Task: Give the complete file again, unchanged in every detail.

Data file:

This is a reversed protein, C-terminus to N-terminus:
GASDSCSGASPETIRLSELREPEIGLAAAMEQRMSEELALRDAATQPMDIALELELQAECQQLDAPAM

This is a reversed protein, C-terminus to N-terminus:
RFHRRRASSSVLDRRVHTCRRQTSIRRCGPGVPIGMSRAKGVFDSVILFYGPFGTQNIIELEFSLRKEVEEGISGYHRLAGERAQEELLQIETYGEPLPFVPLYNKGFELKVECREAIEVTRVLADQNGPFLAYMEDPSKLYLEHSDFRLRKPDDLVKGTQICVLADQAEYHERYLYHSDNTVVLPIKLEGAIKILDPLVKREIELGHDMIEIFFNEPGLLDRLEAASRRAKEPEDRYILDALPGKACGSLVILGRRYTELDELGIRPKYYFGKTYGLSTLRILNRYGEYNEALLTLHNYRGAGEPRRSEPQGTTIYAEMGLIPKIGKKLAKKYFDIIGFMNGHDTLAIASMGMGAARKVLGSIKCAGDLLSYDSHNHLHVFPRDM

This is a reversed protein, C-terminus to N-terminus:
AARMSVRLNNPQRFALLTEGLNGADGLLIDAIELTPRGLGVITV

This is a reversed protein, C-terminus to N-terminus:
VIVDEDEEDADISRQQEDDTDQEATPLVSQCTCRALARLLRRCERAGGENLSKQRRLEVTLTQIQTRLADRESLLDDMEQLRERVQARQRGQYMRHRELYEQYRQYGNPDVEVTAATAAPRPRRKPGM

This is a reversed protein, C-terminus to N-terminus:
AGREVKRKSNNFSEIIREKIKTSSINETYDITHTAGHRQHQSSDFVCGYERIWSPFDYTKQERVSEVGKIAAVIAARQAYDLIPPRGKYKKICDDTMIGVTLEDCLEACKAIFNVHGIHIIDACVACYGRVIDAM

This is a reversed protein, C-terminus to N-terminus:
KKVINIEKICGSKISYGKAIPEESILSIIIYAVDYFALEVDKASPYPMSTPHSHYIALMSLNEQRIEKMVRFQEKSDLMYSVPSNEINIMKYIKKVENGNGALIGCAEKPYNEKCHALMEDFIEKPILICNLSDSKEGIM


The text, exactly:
This is a reversed protein, C-terminus to N-terminus:
GASDSCSGASPETIRLSELREPEIGLAAAMEQRMSEELALRDAATQPMDIALELELQAECQQLDAPAM

This is a reversed protein, C-terminus to N-terminus:
RFHRRRASSSVLDRRVHTCRRQTSIRRCGPGVPIGMSRAKGVFDSVILFYGPFGTQNIIELEFSLRKEVEEGISGYHRLAGERAQEELLQIETYGEPLPFVPLYNKGFELKVECREAIEVTRVLADQNGPFLAYMEDPSKLYLEHSDFRLRKPDDLVKGTQICVLADQAEYHERYLYHSDNTVVLPIKLEGAIKILDPLVKREIELGHDMIEIFFNEPGLLDRLEAASRRAKEPEDRYILDALPGKACGSLVILGRRYTELDELGIRPKYYFGKTYGLSTLRILNRYGEYNEALLTLHNYRGAGEPRRSEPQGTTIYAEMGLIPKIGKKLAKKYFDIIGFMNGHDTLAIASMGMGAARKVLGSIKCAGDLLSYDSHNHLHVFPRDM

This is a reversed protein, C-terminus to N-terminus:
AARMSVRLNNPQRFALLTEGLNGADGLLIDAIELTPRGLGVITV

This is a reversed protein, C-terminus to N-terminus:
VIVDEDEEDADISRQQEDDTDQEATPLVSQCTCRALARLLRRCERAGGENLSKQRRLEVTLTQIQTRLADRESLLDDMEQLRERVQARQRGQYMRHRELYEQYRQYGNPDVEVTAATAAPRPRRKPGM

This is a reversed protein, C-terminus to N-terminus:
AGREVKRKSNNFSEIIREKIKTSSINETYDITHTAGHRQHQSSDFVCGYERIWSPFDYTKQERVSEVGKIAAVIAARQAYDLIPPRGKYKKICDDTMIGVTLEDCLEACKAIFNVHGIHIIDACVACYGRVIDAM

This is a reversed protein, C-terminus to N-terminus:
KKVINIEKICGSKISYGKAIPEESILSIIIYAVDYFALEVDKASPYPMSTPHSHYIALMSLNEQRIEKMVRFQEKSDLMYSVPSNEINIMKYIKKVENGNGALIGCAEKPYNEKCHALMEDFIEKPILICNLSDSKEGIM